Edge of Innovation

15 years on, Windows XP still refuses to die

Dean Evans Technology Writer Twitter

This year is an historic year. Today is an historic day. Yes, Pablo Picasso was born on this day in 1881. And yes, 25 October marks the charge of the light brigade (1854) and the battle of Agincourt (1415). But it’s also the day that Windows XP changed the world.

Microsoft’s memorable OS went on sale to the public 15 years ago on October 25.

More popular than Windows 8

Yet despite its age, NetMarketShare’s September 2016 data ranks the Windows XP desktop market share as 9.11%, making it the world’s third most popular OS. That’s bigger than Windows 8.1 (7.83%), Mac OS X 10.11 (4.07%) and Linux (2.23%).

Perhaps we shouldn’t be surprised. Over 400 million copies of XP (eXPerience) were sold around the world within the first five years, while estimates suggest that one billion copies had been installed by 2014. At the height of its point and click powers, 80% of desktop PCs ran the OS.

Was Windows XP revolutionary? After all, it was the first Microsoft OS to be aimed at both business and consumer markets. Plus it offered superior stability and performance compared to Windows 2000 and Windows ME, thanks a wider roster of built-in device drivers.

New features in Windows XP

It also introduced new features, including: font-smoothing ClearType technology; drop shadows and icon transparencies; expanded multimedia options; not to mention native support for ZIP files. It was also the first version of Windows to require an activation key.

It looked good too. The default Luna theme married its blue nav bars with the iconic desktop wallpaper known as Bliss. The landscape, a rolling green hill set against a blue sky with scattered white clouds, was taken by former National Geographic photographer Charles O’Rear.

The hill in the photo is located in Sonoma County, California. It’s now a vineyard.

Bank ATM Windows XP
Up until 2014, 95% of the world’s cash machines ran Windows XP. Image copyright: Shutterstock/Capricorn Studio.

The enduring success of Windows XP, however, has as much to do with its technical achievements as it does to the underwhelming software that followed it. Windows Vista wasn’t released until 2007 and didn’t impress. “Users may wonder if [Vista] offers enough that’s truly new to be worth the bother,” wrote PC Magazine.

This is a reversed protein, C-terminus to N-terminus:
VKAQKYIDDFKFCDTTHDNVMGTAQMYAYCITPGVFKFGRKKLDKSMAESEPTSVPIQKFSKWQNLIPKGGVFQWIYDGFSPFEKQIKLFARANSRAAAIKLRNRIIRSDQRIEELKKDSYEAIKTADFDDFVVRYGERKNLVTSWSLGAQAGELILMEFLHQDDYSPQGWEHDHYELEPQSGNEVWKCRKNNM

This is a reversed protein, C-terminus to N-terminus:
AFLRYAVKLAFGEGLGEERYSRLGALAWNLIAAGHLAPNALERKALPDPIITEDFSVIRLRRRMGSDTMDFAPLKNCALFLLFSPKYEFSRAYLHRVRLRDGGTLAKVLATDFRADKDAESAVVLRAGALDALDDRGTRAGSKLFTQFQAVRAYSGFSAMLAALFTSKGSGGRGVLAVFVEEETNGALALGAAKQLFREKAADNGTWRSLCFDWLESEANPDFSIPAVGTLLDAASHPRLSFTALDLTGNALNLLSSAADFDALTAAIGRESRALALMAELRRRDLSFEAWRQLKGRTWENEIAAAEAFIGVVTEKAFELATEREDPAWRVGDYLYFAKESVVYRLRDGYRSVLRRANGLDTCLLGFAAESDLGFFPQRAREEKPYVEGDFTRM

Windows XP is still in use today

The noughties were dominated by Windows XP and the OS appeared in at least eight different incarnations: Windows XP Home and Professional Editions, Windows XP Media Center Edition, the stylus-friendly Windows XP Tablet PC Edition, Windows XP 64-Bit Edition, Windows XP Professional x64 Edition, Windows XP Starter Edition and Windows XP Embedded.

Up until 2014, the embedded version of XP powered 95 percent of the world’s ATMs. Amazingly, some NHS Trust computing systems still use the OS, as do old POS terminals and digital kiosks. Windows XP was even baked into the heart of some of the US Navy’s most advanced battleships.

But all good things must come to an end and, after an impressive 13-year run, Microsoft officially ceased support for Windows XP in 2014. These days, nostalgic use of the old OS could get you into trouble. Windows XP is riddled with security holes.

Yet October 25 is still an historic day. Happy 15th birthday to Windows XP, the OS that outlasted Windows Vista, Windows 7 and Windows 8. The OS that refuses to die.

Main image copyright: Microsoft

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